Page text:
Recently I joined with colleagues in the Assembly and Senate in a multi-partisan announcement of legislation that will make it a crime for an outgoing elected official to destroy their case files.
As elected officials, it is our duty to serve and assist the people that we represent. One of the most important and effective ways that we do so is through our casework. Constituents can call or write their legislator's office requesting assistance for myriad of concerns. These issues vary, from constituents seeking help with legal matters, to people in search of assistance with their housing, to life-or-death situations involving medical insurance coverage.
In turn, the legislator and their staff will work within the community and reach out to various related organizations in order to resolve those matters. The large majority of these cases require significant work from both the constituent and the legislator and their staff.
Depending on the particulars, these cases can take months, or sometimes years, to resolve. In that time span, it is common for a new legislator to be elected while much of the previous legislator's casework remains unresolved.
Unfortunately, due to the nature of politics, it is also common for a defeated legislator to leave their former office in shambles or destroy casework vital to a constituent in order to spite their successor. When the newly elected official takes over, they have no way of knowing who needs assistance. Inevitably, phone calls come in from constituents inquiring about their cases. In general, in these instances it is difficult for either side to track down all of the progress that has been made.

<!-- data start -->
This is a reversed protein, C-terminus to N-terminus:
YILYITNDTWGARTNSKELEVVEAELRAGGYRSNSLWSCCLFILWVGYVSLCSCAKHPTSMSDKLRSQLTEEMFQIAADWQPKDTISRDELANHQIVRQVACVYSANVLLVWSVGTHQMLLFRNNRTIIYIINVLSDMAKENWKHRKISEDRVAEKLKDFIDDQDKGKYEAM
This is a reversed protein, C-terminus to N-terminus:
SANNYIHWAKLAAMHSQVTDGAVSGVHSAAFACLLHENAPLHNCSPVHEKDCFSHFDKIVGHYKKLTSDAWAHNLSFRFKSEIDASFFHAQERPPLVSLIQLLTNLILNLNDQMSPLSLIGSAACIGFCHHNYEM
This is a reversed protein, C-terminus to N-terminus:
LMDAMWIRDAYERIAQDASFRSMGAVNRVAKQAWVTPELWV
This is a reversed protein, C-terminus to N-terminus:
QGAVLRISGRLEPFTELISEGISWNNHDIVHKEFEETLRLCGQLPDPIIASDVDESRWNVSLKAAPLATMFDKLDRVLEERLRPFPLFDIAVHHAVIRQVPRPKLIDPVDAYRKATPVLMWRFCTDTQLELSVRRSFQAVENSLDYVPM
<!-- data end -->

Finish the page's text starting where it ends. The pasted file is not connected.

Families have been promised assistance, only to be left holding the bag, and seniors who have reached out about their medicine are left in the dark. These are cases of dirty politics at its worst. For elected officials to dispose of open case files is unconscionable; politicians have been allowed to get away with it for far too long. I have drafted legislation to address this problem, enlisting the support of members from both houses on both sides of the aisle to send a message loud and clear.
My bill, named the "Constituent Casework Protection Act," would establish a misdemeanor crime punishable by a fine of $10,000 to $25,000 and the possibility of up to a year in jail. This penalty would apply to any public officer found guilty of intentionally destroying an active constituent case file, including any correspondence — written or electronic — between an elected official and a constituent or any correspondence between an elected official and another party pertaining to the constituent's request for assistance.
This is not a partisan issue and it is something that people have dealt with for far too long - most likely since the early days of our government. I plan to send the language from my bill to Governor Cuomo to include in his ethics reform proposal, and it is my hope that we can enact this legislation before the next election cycle to prevent further cases of New Yorkers being neglected due to political malice.